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Bhagat Singh

Bhagat Singh Quotes

Bhagat Singh was an Indian socialist revolutionary who became a folk hero of the Indian Independence Movement due to his two dramatic violent acts against the British in India and his execution at the young age of 23. Bhagat Singh was born on 28 September in 1907 in a Sikh family. Read more >>

Best of Bhagat Singh Quotes

Bhagat Singh Quotes
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Criticism and independent thinking are the two indispensable qualities of a revolutionary

— Bhagat Singh

Revolution is an inalienable right of mankind. Freedom is an imperishable birth right of all. Labor is the real sustainer of society, the sovereignty of the ultimate destiny of the workers.

— Bhagat Singh

Love always elevates the character of man. It never lowers him, provided love be love.

— Bhagat Singh

In times of great necessity, violence is indispensable.

— Bhagat Singh

If the deaf are to hear the sound has to be very loud

— Bhagat Singh

…by crushing individuals, they cannot kill ideas.

— Bhagat Singh

The spirit of Revolution should always permeate the soul of humanity, so that the reactionary forces may not accumulate to check its eternal onward march

— Bhagat Singh

The sanctity of law can be maintained only so long as it is the expression of the will of the people.

— Bhagat Singh

Philosophy is the outcome of human weakness or limitation of knowledge

— Bhagat Singh

Oppression “Surely oppression maketh a wise man mad.

— Bhagat Singh
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Bhagat Singh Short Biography

Bhagat Singh was an Indian socialist revolutionary who became a folk hero of the Indian Independence Movement due to his two dramatic violent acts against the British in India and his execution at the young age of 23. Bhagat Singh was born on 28 September in 1907 in a Sikh family.

In December of 1928, Bhagat Singh along with his friend, Shivaram Rajguru, shot a 21-year-old British Police Officer named John Saunders in Lahore, British India.

They mistake John Saunders, who was on probation at that time, for the British Police Superintendent, James Scott, who they originally meant to assassinate. The reason behind this assassination was the death of another popular Indian nationalist leader, Lala Lajpat Rai.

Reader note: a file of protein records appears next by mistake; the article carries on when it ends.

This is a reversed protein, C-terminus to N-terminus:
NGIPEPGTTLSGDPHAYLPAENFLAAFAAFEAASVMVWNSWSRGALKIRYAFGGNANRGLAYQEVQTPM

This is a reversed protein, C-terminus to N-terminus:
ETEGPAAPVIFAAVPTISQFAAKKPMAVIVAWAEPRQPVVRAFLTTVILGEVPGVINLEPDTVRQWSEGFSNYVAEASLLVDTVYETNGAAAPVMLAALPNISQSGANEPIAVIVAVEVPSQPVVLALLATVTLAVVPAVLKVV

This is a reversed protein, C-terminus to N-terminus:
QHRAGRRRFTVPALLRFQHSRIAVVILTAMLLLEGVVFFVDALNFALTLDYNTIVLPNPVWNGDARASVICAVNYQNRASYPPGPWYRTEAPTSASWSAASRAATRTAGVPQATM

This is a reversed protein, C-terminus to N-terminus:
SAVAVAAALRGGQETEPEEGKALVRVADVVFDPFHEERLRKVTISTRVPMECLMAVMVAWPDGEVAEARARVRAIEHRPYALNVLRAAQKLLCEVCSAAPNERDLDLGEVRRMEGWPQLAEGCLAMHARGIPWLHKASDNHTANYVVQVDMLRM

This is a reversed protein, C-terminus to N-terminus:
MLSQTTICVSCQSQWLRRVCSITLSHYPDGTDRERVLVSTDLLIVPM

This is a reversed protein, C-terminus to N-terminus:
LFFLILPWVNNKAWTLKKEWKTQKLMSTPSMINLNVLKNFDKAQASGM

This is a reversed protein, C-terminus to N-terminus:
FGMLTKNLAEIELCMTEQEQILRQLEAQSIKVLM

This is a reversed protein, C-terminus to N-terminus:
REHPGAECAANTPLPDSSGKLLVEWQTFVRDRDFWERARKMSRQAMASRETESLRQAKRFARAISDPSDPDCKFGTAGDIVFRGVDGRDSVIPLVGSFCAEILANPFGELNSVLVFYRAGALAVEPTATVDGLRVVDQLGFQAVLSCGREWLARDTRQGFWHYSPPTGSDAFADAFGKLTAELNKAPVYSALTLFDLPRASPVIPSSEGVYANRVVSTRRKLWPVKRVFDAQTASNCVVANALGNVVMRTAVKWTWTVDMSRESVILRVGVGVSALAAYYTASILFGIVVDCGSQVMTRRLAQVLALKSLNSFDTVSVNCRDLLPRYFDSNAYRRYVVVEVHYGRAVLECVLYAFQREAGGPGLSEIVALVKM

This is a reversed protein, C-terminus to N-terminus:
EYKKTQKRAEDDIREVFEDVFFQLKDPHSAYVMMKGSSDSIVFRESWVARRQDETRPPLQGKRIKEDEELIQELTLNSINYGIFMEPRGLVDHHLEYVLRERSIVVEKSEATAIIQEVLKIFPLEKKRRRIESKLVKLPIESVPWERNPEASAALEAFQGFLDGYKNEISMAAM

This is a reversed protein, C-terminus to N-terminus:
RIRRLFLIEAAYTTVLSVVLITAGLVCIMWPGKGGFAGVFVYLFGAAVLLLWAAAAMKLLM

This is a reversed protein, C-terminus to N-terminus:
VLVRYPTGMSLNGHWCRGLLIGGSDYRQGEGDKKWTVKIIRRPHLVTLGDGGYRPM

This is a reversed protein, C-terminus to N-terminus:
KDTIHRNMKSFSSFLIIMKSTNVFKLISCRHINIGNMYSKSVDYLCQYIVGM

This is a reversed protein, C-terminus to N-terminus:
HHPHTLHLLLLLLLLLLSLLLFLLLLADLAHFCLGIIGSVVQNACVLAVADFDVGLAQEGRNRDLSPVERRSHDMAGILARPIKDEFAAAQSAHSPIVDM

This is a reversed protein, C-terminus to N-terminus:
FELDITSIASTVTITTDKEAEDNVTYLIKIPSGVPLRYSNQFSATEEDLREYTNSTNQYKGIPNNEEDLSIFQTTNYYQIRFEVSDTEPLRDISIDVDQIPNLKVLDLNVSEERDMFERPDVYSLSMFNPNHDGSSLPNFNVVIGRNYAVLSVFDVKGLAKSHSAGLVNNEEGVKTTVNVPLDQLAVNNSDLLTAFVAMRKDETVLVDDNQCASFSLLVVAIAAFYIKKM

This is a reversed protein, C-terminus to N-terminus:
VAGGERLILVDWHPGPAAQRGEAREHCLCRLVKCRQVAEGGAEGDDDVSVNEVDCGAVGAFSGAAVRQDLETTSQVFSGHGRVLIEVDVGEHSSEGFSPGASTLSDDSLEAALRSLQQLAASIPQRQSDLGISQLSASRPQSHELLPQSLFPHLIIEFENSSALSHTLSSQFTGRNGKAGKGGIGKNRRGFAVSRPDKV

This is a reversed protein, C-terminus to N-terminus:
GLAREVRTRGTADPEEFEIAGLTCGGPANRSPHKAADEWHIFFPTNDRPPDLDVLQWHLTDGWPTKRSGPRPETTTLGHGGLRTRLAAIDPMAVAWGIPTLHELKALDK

They believed that James Scott was responsible for his death as he was injured during a lathi charge ordered by Scott and died of a heart attack, two weeks later.

Saunders was dead in a single shot by the marksmen Rajguru after which he was shot multiple times by Bhagat Singh as the post-mortem report showed eight bullet wounds.

Another friend of Bhagat Singh, Chandra Shekhar Azad, shot an Indian Police Officer, Charan Singh, who attempted to catch Bhagat Singh and Rajguru as they attempted to flee. 

After escaping the crime scene, Bhagat Singh and Rajguru along with their other associates, using different names, publicly owned to avenging Lala Lajpat Rai’s death by putting up prepared posters that they altered to show that John Saunders was their original target.

This resulted in Bhagat Singh being on the run for many months to avoid conviction. He returned in 1929 by exploding two improvised bombs inside the Central Legislative Assembly in Delhi alongside his associate, Batukeshwar Dutt.

They showered leaflets on the legislators from the gallery, shouted slogans at them and then allowed the legislators to arrest them. The arrest along with the publicity to light Bhagat Singh’s complicity in John Saunders’s assassination.

While awaiting trial, he gained more public sympathy when he joined fellow defendant Jatin Das in a hunger strike, he was demanding better prison conditions for Indian prisoners.

This hunger strike ended with Jatin Das’s death in September 1929. Bhagat Singh was convicted and hanged till death on March 1931 at the age of 23.

Bhagat Singh became a famous folk hero after his death. In still later years, Singh, an atheist and socialist in life, won many admirers in India from a different political spectrum that included both Communists and right-wing Hindu nationalists.

Although many of Singh’s associates, as well as many Indian anti-colonial revolutionaries, were also engaged in daring acts and were executed and died violent deaths, few came to be lionized in popular art and literature to the same range as Bhagat Singh.